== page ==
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I am running a code snippet. But I am not able to understand the code and the output that it is producing.

#include <stdio.h>
int main()  
{ 
  int a, b,c, d;    
  a=3;    
  b=5;    
  c=a,b;    
  d=(a,b);      
  printf("c = %d" ,c);    
  printf("\nd = %d" ,d);    
  return 0;
}  

The output of this program is:

c=3
d=5

I am not getting how the output is coming?

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3 Answers

up vote 3 down vote accepted

Consider the precedence of the C's comma operator.

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  1. When you have a comma, the expression is evaluated as the right parameter, that's why d=(a,b); is evaluated as d=b.
  2. = has a higher precedence over the comma, so the expression c=a,b; is evaluated as (c=a),b;

Not part of the answer, but worth mentioning that the whole c=a,b; expression, is evaluated as b, not a, e.g. if you write d=(c=a,b); you get c=a AND d=b;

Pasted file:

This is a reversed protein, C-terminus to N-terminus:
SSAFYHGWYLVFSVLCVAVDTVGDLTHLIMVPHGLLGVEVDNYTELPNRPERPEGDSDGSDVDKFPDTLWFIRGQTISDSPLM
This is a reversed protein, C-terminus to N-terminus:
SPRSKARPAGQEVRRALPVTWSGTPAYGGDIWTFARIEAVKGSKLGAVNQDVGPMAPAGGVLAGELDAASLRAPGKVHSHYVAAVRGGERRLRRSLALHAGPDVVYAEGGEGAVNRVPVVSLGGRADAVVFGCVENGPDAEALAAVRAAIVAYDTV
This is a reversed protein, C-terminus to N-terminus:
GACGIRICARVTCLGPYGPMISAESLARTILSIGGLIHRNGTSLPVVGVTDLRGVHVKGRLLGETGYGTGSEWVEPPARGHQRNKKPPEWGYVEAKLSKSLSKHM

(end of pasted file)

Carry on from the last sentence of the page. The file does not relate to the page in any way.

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Take care to notice that the comma operator may be overloaded in C++. The actual behaviour may thus be very different from the one expected.

As an example, Boost.Spirit uses the comma operator quite cleverly to implement list initializers for symbol tables. Thus, it makes the following syntax possible and meaningful:

keywords = "and", "or", "not", "xor";

Notice that due to operator precedence, the code is (intentionally!) identical to

(((keywords = "and"), "or"), "not"), "xor";

That is, the first operator called is keywords.operator =("and") which returns a proxy object on which the remaining operator,s are invoked:

keywords.operator =("and").operator ,("or").operator ,("not").operator ,("xor");
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